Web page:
Morena, when they pulled up
your plug and you seeped
away, leaving hundreds of fishes
drowning in the desert air
I wept for the lost blue of you,
the place my eyes would seek
from the mountaintop.
They left a crater of blisters
where gnats now gather
and birds circle, confused,
where foxes and minks blend with the land.
I escape into poetry, wrap it like supple skins
around me, give in to the feel of luxury,
only for me.
At fourteen I had no consciousness
of my expanding power, my soul
a mere spigot of tears. I had no
connection to myself, performing
the works of a slave: surrogate
mother to five siblings, absent
parents: mother steeped in retreats,
father smudged with newsprint
from two daily editions.
How easy to lose oneself
in a family of eight.
After Aunt Lucie died,
Dad took the red-eye from Detroit,
stumbled out of the gate at midnight.
Next morning I drove him to the funeral.
"How are you, Dad?"
He grinned. "Business is good, volume is up,
profits are high, conditions are favorable."
Something his boss said 30 years ago.
We lapsed into silence, his shelter, my shroud.
A day after, winds whipped
the ember of a tossed cigarette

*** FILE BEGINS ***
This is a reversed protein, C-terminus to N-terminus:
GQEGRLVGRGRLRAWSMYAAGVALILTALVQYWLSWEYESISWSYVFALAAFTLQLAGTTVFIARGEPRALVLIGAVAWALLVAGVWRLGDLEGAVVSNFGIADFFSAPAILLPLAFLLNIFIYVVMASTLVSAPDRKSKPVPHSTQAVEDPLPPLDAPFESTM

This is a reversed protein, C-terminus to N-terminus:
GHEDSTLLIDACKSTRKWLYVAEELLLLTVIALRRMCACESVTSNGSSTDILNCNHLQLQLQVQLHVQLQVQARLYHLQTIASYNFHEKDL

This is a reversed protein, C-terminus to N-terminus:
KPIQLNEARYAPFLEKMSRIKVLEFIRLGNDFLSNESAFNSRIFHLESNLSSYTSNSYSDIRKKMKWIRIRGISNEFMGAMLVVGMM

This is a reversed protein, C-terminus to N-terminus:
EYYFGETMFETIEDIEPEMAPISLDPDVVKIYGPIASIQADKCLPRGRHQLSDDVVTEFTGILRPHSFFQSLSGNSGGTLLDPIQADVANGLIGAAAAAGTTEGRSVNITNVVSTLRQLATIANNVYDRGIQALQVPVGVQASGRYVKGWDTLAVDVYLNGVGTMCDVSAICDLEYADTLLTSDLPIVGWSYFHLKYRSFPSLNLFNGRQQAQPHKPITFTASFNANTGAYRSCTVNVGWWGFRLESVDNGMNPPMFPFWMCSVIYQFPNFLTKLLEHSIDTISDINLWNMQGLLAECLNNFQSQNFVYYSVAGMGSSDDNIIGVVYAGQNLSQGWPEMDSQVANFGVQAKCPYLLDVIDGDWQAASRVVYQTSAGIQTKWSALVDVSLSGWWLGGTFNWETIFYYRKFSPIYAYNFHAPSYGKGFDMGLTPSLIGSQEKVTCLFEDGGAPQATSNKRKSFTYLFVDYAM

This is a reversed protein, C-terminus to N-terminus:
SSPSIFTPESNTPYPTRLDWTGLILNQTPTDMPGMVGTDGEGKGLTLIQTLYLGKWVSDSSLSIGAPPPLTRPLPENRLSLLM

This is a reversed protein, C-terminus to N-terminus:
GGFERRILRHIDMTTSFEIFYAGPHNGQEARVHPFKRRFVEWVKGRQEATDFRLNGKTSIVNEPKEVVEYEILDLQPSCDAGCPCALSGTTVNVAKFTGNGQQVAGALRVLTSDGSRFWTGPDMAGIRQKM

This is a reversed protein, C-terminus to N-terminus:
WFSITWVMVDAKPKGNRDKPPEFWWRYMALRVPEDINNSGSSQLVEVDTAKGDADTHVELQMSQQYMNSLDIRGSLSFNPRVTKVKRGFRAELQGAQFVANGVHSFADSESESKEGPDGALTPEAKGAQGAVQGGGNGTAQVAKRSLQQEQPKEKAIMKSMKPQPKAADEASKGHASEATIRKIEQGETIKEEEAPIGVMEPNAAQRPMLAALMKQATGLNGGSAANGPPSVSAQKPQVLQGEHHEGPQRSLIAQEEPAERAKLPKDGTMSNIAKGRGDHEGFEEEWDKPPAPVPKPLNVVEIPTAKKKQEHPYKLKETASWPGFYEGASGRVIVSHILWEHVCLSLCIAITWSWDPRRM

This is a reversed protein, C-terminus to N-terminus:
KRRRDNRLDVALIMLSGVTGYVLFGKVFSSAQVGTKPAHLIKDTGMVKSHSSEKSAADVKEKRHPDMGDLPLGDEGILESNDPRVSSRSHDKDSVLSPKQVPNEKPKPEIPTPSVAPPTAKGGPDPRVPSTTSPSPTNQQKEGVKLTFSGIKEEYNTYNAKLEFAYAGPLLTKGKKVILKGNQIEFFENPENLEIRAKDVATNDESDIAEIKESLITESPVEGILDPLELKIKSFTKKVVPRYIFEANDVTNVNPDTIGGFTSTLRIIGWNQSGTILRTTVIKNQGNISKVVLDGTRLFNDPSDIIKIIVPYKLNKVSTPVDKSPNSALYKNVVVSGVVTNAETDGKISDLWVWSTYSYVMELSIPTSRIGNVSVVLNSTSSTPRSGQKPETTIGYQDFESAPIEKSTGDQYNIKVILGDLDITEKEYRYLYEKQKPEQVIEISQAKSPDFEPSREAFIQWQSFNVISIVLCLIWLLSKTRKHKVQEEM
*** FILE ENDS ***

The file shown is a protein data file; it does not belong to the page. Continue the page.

into the biggest fire here in 30 years.
The sky filled with the cinders of 10,000 acres.
And Aunt Lucie's departure.
After two days, when the sky seemed blue again
Dad and I walked out to the deck to drink our coffee.
A peregrine falcon lay lifeless, warm from the sun.
Dad sipped his coffee.
"What do you think it means?" I asked him.
"Business is good, volume is up,
profits are high, conditions are favorable.
Harry Washington said that."
"What do you say, Dad?"
His eyes poured into mine:
"I love you, babe."
I've been writing poetry since the early '70's.
My works have appeared (or are now being featured at:) Pierian Springs,
Thunder Sandwich, Eclectica, Stirring, Fairfield Review, Freezone Quarterly
and many others. I live in San Diego where I create video with my partner,
husband & co-business-owner, Mark.